Today, May 3rd, marks the 30th anniversary of UN World Press Freedom Day. Created to celebrate The Windhoek Declaration, its purpose is to champion all aspects of press freedom and to acknowledge the bravery and tenacity of journalists globally.
A free press is one of the cornerstones of any democratic society, and the Windhoek Declaration stands as one of the most remarkable contributions to international journalistic protection. Named after the Namibian capital, the declaration itself has been recognised as fundamental in not only solidifying independent and pluralistic press infrastructures around the world, but for also being the inspiration behind subsequent documents including the Alma-Ata Declaration, the Sana’a Declaration, and the Santiago Declaration, spreading the influence of these principles to the global stage.
We continue to live in a world fraught with crises and threats, both local and existential. From the ongoing brutal war in Ukraine to the displacement of the Rohingya in South-East Asia, from climate change to corruption - the need for honest, accessible, and trustworthy journalism has arguably never been stronger. While we experience these shocks, we are simultaneously existing in a period where deception through interference and all-out prohibition through internet shutdowns is all too rife. There are well documented instances of such interventions in recent times, including Myanmar and Iran to name but two, and of course the ease of manipulation of facts across social media, exacerbated by the rise of cheap and convincing generative artificial intelligence.
Technology has a huge role to play in enabling the free and open communication of individuals and groups around the world today. Without cell towers, sat phones and the internet, we return to the myopic microcosms from whence we came, the opposite of today’s global society. For every offence, there can be a defence, and technology such as VPNs and secure and reliable hardware can help in the strive for freedom. But as we all know, in a battle of resources the wealthier and better-equipped actor frequently triumphs, and this has been the case with many occurrences in the recent past.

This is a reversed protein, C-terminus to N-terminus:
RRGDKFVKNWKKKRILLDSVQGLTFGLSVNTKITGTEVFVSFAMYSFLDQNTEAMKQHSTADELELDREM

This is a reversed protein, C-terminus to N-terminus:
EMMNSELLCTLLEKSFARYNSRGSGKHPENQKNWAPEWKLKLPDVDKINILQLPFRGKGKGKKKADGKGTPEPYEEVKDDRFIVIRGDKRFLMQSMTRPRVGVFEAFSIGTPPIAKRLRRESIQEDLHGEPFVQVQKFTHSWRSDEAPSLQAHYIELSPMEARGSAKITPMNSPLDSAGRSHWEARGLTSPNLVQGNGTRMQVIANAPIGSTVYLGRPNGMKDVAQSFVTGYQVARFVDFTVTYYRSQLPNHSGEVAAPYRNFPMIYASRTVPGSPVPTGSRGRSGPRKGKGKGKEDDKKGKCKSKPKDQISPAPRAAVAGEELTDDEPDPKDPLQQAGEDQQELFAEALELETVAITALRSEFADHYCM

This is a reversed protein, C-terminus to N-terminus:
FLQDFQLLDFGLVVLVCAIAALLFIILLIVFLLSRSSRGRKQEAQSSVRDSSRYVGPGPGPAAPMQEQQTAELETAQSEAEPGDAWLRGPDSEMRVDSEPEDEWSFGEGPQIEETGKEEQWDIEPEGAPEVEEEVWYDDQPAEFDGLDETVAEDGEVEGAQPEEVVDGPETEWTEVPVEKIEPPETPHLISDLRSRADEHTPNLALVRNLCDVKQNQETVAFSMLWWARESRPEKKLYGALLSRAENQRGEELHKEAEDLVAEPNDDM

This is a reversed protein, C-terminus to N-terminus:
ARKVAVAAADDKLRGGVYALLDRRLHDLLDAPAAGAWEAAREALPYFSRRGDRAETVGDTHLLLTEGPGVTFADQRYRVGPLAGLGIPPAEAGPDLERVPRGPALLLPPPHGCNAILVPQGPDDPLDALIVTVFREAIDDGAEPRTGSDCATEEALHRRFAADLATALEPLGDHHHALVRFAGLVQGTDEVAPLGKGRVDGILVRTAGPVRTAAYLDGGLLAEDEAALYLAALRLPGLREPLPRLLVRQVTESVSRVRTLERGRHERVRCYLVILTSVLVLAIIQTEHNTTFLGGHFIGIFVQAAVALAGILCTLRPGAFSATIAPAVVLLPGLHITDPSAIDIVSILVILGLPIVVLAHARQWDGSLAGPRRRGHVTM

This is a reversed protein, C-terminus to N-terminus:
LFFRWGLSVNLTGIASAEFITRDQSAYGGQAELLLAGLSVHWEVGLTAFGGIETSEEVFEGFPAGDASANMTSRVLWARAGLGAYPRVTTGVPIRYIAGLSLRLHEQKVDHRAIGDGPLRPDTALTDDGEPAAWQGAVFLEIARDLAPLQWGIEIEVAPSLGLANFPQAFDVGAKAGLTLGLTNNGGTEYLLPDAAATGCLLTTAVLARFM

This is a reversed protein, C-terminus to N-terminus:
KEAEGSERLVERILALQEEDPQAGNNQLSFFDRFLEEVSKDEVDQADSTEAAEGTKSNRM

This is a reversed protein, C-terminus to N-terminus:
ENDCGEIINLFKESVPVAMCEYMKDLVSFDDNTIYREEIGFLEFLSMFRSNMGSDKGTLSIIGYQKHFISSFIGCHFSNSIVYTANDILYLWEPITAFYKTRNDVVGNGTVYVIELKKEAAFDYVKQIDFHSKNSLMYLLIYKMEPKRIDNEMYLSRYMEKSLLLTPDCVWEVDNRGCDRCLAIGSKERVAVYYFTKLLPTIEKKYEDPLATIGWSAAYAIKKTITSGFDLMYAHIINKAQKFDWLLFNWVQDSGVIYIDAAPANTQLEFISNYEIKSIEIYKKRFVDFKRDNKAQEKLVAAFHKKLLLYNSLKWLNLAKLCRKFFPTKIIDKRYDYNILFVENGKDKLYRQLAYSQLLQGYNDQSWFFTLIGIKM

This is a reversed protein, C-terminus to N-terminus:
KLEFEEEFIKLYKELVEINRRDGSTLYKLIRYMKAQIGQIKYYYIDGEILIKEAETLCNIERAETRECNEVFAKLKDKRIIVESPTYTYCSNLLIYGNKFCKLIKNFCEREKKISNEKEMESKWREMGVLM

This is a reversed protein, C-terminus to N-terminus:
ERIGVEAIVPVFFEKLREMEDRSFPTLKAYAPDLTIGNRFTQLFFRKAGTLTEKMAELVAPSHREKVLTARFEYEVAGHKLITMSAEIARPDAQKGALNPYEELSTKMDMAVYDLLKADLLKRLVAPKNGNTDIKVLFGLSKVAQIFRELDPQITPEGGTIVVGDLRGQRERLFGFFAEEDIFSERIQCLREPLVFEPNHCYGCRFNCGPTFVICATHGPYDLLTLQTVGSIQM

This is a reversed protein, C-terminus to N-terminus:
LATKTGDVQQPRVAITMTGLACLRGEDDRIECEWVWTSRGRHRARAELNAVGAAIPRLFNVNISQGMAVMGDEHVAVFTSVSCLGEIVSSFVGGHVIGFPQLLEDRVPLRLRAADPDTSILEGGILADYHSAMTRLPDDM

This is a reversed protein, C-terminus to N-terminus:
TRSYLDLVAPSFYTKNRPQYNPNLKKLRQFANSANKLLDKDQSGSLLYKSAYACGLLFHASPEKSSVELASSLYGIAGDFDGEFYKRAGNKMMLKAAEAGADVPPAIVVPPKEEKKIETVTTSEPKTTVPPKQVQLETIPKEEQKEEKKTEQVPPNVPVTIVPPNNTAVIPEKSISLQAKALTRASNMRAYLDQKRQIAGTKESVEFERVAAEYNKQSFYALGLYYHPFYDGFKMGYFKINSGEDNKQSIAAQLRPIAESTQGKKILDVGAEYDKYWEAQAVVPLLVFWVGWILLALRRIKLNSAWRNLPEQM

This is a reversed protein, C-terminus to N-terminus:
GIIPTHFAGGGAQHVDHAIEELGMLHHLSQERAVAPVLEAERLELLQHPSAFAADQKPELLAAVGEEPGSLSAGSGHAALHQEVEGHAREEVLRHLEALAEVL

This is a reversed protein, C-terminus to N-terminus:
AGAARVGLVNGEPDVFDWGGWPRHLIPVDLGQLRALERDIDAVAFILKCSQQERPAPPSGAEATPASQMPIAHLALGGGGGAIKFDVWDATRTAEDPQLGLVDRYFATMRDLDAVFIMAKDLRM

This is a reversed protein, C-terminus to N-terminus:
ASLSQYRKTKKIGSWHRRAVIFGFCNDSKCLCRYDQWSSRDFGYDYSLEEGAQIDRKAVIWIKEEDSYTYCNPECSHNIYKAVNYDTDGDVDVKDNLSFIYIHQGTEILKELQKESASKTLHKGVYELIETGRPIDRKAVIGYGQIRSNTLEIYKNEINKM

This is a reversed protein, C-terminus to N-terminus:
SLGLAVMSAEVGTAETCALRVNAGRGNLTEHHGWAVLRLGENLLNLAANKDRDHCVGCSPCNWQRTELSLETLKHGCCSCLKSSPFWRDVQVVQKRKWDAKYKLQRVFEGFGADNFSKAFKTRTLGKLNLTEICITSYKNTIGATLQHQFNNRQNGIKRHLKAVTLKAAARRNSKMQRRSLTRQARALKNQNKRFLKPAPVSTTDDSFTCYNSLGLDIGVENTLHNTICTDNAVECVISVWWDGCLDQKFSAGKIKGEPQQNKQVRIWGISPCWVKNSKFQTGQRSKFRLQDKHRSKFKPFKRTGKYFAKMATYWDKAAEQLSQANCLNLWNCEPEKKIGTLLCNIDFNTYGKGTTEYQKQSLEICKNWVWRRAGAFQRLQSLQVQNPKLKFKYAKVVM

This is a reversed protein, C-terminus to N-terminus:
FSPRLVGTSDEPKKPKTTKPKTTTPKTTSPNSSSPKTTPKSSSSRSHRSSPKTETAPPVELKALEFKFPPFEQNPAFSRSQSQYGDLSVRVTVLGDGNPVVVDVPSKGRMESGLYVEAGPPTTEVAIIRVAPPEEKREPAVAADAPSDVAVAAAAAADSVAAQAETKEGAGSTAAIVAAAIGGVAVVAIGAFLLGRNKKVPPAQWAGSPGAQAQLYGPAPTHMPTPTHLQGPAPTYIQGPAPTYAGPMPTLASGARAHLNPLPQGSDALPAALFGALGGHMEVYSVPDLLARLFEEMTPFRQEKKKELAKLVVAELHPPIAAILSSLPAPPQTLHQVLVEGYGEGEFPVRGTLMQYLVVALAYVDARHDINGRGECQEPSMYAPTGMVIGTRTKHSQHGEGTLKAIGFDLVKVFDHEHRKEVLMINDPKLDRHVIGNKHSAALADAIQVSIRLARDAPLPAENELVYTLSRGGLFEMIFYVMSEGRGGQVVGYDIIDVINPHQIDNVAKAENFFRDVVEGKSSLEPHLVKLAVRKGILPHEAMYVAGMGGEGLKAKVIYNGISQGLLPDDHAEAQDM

This World Press Freedom Day, WEDF would like to acknowledge and celebrate the work of fearless journalists around the world, including some we are honoured to have hosted at previous World Ethical Data Fora and live Q&A sessions, and have continued to work with since.
This includes award-winning, internationally recognised and thoroughly principled investigative journalist Nick Davies, who we were truly privileged to welcome to our Forum in 2021. At the heart of Nick’s work is the exposure of abuses of power - society owes a lot to individuals who dedicate themselves to such endeavours, often putting themselves at risk.
Another one of these individuals is Than Win Htut, Director of News and Current Affairs at the Democratic Voice of Burma newspaper. Our audience and team alike were struck by Than’s harrowing account of life as a journalist under the rule of the Myanmar military junta, and it was a privilege to have been able to offer our global platform to Than to tell his story. The unforgiving military dictatorship currently in place in Myanmar has severely restricted contact with the outside world and makes reporting on the atrocities and crimes taking place daily, a punishing task.
Forced into exile to continue guiding his admirable team of fearless reporters and researchers, Than delivered a keynote address at WEDF 2022, which you can view here, and graciously joined us again to commemorate the two-year anniversary of the military coup with a live audience Q&A, presenting a unique opportunity to hear from somebody on the front line of these battles which you can view here.
A member of the WEDF team recently attended a committee session on press freedom at the UK House of Lords, hearing from those running organisations designed to protect journalists, as well as first hand experience from those on the ground. One such committee speaker was Amberin Zaman, a Turkish journalist who has been subject to appalling and frequent attacks and comments from her own government. Singled out for reporting on government corruption, Kurdish affairs, and other such topics the Erdoğan government would rather left untouched, Amberin is as a result now effectively banned from re-entering her home country for fear of arrest. You can read some of her latest work including her recent travels to Syria on Al-Monitor’s website , and stay up to date with her work directly via Twitter.
Organisations you can show support to and promote to help with this cause include the Justice for Journalists Foundation, Centre for Freedom of the Media, the Freedom of the Press Foundation, and Reporters sans Frontiers. WEDF would encourage you all this World Press Freedom Day to spare a thought for those fighting for the proliferation of truth, pulling back the curtain, and keeping the lights on even in the darkest of days.